Consulting the Consultant

movember_logo prostate_logoOK, so, five years ago, having established that I could not simply ask for a blood test to check my PSA level, I made an appointment to see my GP who administered the other relatively common test, the DRE (Digital Rectal Exam) or gloved-finger-up-the-backside test. He suggested that my prostate felt normal but organized a PSA blood test and referred me to the urology clinic at my hospital.

For my first appointment with the urology clinic I was instructed to drink 2 litres of water an hour before attending at the radiology department – curious – and not to urinate in between times. Oh great! I complied and eventually sat waiting, a little uncomfortably, outside the radiology department wondering what was going to happen next. What happened seemed quite ingenious, to me, at least. Not wishing to pass too many loos without availing myself of the facilities, I was beginning to get used to playing the part of a female. Now, however, my rôle was extended as I played the part of a pregnant lady with my slightly distended bladder cast in the part of her womb. I was smeared with cool jelly and given an ultrasound scan. The pressure of the ultrasound scanner on my already uncomfortably full bladder did nothing to increase my comfort but it was all in a good cause.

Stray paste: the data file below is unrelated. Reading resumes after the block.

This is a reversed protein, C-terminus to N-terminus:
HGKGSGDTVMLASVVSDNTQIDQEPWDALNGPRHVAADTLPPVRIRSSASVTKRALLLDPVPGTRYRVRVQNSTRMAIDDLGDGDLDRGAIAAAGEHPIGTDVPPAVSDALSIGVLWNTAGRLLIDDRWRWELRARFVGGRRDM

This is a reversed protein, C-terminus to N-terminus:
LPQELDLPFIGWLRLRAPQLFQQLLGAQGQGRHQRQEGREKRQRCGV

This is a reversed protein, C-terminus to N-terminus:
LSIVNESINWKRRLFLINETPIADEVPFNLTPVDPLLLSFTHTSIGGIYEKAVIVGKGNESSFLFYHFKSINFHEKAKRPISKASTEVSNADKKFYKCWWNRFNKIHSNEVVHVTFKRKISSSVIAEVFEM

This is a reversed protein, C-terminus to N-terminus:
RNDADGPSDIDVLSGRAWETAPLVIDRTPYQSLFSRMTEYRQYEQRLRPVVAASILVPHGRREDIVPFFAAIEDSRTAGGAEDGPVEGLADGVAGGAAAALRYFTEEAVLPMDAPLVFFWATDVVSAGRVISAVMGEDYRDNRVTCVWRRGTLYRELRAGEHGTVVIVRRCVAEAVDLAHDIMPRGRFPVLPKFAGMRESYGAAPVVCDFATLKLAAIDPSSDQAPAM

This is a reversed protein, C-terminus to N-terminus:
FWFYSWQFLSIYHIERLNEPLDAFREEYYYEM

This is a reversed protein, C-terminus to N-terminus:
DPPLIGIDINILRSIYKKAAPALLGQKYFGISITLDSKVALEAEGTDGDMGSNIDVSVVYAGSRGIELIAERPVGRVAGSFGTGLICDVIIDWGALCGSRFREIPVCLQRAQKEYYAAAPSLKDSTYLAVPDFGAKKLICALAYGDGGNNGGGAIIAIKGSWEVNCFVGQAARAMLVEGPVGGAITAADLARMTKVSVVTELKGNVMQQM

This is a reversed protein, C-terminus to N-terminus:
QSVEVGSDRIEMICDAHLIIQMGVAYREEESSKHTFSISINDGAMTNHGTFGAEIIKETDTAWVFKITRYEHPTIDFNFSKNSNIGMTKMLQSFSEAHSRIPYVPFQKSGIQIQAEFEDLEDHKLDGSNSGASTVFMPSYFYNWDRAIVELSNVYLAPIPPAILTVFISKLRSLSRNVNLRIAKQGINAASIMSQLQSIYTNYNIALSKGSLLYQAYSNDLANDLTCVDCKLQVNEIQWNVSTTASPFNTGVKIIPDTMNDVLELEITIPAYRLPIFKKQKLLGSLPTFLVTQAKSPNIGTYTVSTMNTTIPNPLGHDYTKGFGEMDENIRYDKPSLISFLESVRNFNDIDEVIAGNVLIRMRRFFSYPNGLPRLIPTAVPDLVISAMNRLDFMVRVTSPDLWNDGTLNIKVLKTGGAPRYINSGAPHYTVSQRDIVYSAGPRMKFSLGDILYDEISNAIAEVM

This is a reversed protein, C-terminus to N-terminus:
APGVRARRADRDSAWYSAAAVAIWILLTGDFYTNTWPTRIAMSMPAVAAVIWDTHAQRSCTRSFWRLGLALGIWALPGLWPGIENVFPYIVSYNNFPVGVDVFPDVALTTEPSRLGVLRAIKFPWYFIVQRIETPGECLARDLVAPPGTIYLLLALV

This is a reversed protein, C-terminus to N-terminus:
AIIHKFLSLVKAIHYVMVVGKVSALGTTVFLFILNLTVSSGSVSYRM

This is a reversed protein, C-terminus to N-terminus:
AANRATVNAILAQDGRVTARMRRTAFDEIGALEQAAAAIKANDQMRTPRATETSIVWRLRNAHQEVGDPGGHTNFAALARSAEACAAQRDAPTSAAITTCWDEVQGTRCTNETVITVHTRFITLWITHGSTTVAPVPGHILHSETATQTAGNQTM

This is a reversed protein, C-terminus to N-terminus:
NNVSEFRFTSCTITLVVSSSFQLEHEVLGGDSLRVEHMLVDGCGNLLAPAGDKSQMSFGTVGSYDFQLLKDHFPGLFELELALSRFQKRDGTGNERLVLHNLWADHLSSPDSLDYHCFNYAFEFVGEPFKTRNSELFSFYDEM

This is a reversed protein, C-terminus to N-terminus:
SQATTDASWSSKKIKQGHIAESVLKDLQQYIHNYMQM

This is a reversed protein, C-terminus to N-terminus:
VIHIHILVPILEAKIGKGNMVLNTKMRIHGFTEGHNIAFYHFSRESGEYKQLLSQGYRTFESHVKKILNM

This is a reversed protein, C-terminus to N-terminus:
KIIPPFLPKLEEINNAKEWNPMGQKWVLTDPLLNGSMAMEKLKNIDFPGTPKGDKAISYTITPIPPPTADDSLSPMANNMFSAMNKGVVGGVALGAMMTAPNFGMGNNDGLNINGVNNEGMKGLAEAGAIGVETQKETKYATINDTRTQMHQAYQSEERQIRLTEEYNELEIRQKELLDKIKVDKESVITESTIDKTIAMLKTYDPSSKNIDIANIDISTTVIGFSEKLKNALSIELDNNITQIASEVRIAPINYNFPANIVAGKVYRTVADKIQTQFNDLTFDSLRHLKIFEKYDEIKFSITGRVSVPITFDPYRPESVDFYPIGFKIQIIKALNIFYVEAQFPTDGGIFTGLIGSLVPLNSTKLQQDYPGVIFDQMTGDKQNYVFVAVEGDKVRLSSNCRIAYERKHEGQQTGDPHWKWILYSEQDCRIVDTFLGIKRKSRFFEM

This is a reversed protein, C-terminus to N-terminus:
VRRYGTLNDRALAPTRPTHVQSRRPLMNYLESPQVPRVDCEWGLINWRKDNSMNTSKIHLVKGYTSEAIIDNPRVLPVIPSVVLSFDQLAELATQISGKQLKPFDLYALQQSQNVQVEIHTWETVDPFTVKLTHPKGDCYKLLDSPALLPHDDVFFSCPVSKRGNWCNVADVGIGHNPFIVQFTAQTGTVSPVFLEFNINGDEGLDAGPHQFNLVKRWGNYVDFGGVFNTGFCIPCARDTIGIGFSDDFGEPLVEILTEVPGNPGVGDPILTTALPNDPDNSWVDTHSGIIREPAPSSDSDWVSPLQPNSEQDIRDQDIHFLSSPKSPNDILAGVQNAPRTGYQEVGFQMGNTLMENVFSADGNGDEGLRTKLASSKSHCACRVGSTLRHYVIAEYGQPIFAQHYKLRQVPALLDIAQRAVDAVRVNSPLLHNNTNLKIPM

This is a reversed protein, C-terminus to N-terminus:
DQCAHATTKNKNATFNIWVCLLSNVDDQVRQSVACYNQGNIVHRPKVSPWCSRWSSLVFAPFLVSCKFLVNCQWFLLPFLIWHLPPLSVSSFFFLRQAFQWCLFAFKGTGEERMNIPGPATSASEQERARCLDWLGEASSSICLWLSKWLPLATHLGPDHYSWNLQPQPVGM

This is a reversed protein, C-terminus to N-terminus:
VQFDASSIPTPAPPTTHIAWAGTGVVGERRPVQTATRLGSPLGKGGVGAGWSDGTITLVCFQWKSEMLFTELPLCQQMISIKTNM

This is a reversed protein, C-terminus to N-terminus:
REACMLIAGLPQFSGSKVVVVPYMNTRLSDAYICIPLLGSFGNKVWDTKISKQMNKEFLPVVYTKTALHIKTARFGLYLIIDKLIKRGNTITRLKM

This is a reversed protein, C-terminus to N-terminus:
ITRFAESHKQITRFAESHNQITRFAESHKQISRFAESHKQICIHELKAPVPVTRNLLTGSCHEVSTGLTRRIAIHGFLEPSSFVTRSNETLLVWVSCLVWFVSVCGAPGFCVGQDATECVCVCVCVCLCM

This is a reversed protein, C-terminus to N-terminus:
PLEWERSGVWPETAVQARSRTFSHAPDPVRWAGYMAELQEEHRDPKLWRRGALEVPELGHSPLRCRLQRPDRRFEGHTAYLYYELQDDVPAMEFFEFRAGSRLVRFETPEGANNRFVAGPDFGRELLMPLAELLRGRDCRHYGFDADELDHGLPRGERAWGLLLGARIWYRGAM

Finally, I was allowed out into a room to relieve myself. My task was to pee into a high-tech cup device which measured my flow rate. ‘T was a very small target but somehow I managed it. Not only did the device measure flow rate but it printed out a graph of flow rate against time, rather like a weather station’s barometric pressure graph. Clever!

I returned to my rôle of expectant mother for a second act with the cool jelly and ultrasound scanner, this time more comfortably.

A few weeks later, I had my first meeting with the urology consultant for his initial assessment.

  1. My flow rate had not been good – quite restricted. The most fascinating revelation to me, however, was that the ultrasound scan had enabled them to estimate the subsequent contents of my bladder which was, apparently, 120ml. How clever is that? The bladder being essentially a spherical balloon, I think radius (r) along with 4/3πr3 must come into play here. The downside was that I had not emptied my bladder anything like completely. This is another effect of the restricted flow.
  2. I was treated to another DRE, this time by the specialist. He was somewhat disparaging of a GP’s ability to interpret the feel of one’s prostate. In his opinion, my prostate was not completely normal – there should be a slight cusp which he couldn’t feel – but he didn’t seem overly concerned.
  3. My PSA level had been 2.09(ish – as far as I remember). Somewhat higher than might be expected for “a young guy” (52 – his phrase, not mine) but not desperately high. He seemed to be using a level of 5 as an upper limit for chaps under 60. [Ed: Much more on this in a subsequent post.)

He decided that the most appropriate course of action was to monitor my PSA level over the coming months with two more blood tests at 6-monthly intervals.

Time to wait on tenter-hooks while I looked forward to more blood-letting visits to the nurse at my GP surgery and eventually to more fights with the totally inadequate provision of hospital parking. Oh joy!

Still, at least action was being taken and I was being monitored.

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